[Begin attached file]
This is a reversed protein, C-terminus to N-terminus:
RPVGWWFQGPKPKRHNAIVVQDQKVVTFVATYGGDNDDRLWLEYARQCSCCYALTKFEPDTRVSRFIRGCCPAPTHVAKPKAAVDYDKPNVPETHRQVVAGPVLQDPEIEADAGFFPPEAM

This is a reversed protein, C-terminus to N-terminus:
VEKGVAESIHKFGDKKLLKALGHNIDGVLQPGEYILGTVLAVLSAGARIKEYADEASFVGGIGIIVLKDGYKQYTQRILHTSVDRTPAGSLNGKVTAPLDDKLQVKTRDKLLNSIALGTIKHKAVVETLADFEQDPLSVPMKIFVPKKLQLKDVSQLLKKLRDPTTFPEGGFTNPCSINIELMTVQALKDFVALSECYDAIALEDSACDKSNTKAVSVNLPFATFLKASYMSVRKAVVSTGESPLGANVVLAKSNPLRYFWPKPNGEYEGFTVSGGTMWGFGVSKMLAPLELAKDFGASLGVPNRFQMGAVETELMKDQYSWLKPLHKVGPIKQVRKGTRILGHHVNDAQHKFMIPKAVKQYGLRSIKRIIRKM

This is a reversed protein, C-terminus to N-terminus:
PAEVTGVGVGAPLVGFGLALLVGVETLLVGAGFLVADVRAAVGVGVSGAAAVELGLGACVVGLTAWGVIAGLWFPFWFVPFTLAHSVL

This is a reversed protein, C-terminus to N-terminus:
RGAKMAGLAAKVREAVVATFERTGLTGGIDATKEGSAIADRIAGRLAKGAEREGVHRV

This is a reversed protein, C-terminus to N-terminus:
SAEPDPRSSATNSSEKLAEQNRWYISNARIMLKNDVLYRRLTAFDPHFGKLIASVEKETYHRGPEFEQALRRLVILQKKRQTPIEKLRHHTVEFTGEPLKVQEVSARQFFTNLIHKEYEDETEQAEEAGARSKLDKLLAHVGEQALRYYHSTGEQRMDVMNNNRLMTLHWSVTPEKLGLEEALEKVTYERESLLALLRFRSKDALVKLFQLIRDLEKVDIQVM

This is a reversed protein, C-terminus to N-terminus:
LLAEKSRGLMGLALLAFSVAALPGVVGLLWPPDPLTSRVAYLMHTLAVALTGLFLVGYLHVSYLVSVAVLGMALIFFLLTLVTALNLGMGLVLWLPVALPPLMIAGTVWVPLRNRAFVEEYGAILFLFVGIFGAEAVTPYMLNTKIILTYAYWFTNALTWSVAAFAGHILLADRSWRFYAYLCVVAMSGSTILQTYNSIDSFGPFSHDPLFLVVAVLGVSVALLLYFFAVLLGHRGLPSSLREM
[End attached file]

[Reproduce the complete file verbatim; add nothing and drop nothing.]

This is a reversed protein, C-terminus to N-terminus:
RPVGWWFQGPKPKRHNAIVVQDQKVVTFVATYGGDNDDRLWLEYARQCSCCYALTKFEPDTRVSRFIRGCCPAPTHVAKPKAAVDYDKPNVPETHRQVVAGPVLQDPEIEADAGFFPPEAM

This is a reversed protein, C-terminus to N-terminus:
VEKGVAESIHKFGDKKLLKALGHNIDGVLQPGEYILGTVLAVLSAGARIKEYADEASFVGGIGIIVLKDGYKQYTQRILHTSVDRTPAGSLNGKVTAPLDDKLQVKTRDKLLNSIALGTIKHKAVVETLADFEQDPLSVPMKIFVPKKLQLKDVSQLLKKLRDPTTFPEGGFTNPCSINIELMTVQALKDFVALSECYDAIALEDSACDKSNTKAVSVNLPFATFLKASYMSVRKAVVSTGESPLGANVVLAKSNPLRYFWPKPNGEYEGFTVSGGTMWGFGVSKMLAPLELAKDFGASLGVPNRFQMGAVETELMKDQYSWLKPLHKVGPIKQVRKGTRILGHHVNDAQHKFMIPKAVKQYGLRSIKRIIRKM

This is a reversed protein, C-terminus to N-terminus:
PAEVTGVGVGAPLVGFGLALLVGVETLLVGAGFLVADVRAAVGVGVSGAAAVELGLGACVVGLTAWGVIAGLWFPFWFVPFTLAHSVL

This is a reversed protein, C-terminus to N-terminus:
RGAKMAGLAAKVREAVVATFERTGLTGGIDATKEGSAIADRIAGRLAKGAEREGVHRV

This is a reversed protein, C-terminus to N-terminus:
SAEPDPRSSATNSSEKLAEQNRWYISNARIMLKNDVLYRRLTAFDPHFGKLIASVEKETYHRGPEFEQALRRLVILQKKRQTPIEKLRHHTVEFTGEPLKVQEVSARQFFTNLIHKEYEDETEQAEEAGARSKLDKLLAHVGEQALRYYHSTGEQRMDVMNNNRLMTLHWSVTPEKLGLEEALEKVTYERESLLALLRFRSKDALVKLFQLIRDLEKVDIQVM

This is a reversed protein, C-terminus to N-terminus:
LLAEKSRGLMGLALLAFSVAALPGVVGLLWPPDPLTSRVAYLMHTLAVALTGLFLVGYLHVSYLVSVAVLGMALIFFLLTLVTALNLGMGLVLWLPVALPPLMIAGTVWVPLRNRAFVEEYGAILFLFVGIFGAEAVTPYMLNTKIILTYAYWFTNALTWSVAAFAGHILLADRSWRFYAYLCVVAMSGSTILQTYNSIDSFGPFSHDPLFLVVAVLGVSVALLLYFFAVLLGHRGLPSSLREM